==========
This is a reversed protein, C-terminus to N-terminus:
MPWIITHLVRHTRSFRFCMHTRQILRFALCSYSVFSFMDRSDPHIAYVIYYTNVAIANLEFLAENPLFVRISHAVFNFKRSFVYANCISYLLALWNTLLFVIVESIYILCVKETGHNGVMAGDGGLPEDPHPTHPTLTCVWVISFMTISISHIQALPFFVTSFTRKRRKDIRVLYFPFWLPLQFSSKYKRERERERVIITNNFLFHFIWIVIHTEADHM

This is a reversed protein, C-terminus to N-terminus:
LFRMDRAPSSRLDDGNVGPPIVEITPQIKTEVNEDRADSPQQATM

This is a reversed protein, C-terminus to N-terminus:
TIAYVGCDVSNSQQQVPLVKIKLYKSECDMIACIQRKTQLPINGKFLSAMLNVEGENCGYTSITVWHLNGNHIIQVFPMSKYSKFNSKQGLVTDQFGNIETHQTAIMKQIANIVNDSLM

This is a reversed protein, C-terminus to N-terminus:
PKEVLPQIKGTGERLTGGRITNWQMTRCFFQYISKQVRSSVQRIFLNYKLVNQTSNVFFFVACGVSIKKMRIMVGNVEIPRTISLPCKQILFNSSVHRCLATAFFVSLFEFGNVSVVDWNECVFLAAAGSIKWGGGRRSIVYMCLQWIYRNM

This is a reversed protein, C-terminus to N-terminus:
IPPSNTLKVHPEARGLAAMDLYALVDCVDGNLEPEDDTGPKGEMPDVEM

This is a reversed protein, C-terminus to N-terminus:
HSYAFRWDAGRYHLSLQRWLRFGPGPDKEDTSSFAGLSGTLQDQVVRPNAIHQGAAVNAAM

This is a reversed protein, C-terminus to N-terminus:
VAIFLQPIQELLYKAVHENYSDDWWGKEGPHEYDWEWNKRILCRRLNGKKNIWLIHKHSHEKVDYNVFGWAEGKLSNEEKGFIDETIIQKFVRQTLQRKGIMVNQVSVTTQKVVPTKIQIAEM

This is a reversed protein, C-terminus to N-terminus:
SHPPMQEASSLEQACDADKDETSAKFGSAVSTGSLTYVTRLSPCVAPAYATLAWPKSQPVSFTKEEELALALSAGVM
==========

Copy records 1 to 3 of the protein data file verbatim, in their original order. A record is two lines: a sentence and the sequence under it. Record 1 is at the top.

This is a reversed protein, C-terminus to N-terminus:
MPWIITHLVRHTRSFRFCMHTRQILRFALCSYSVFSFMDRSDPHIAYVIYYTNVAIANLEFLAENPLFVRISHAVFNFKRSFVYANCISYLLALWNTLLFVIVESIYILCVKETGHNGVMAGDGGLPEDPHPTHPTLTCVWVISFMTISISHIQALPFFVTSFTRKRRKDIRVLYFPFWLPLQFSSKYKRERERERVIITNNFLFHFIWIVIHTEADHM

This is a reversed protein, C-terminus to N-terminus:
LFRMDRAPSSRLDDGNVGPPIVEITPQIKTEVNEDRADSPQQATM

This is a reversed protein, C-terminus to N-terminus:
TIAYVGCDVSNSQQQVPLVKIKLYKSECDMIACIQRKTQLPINGKFLSAMLNVEGENCGYTSITVWHLNGNHIIQVFPMSKYSKFNSKQGLVTDQFGNIETHQTAIMKQIANIVNDSLM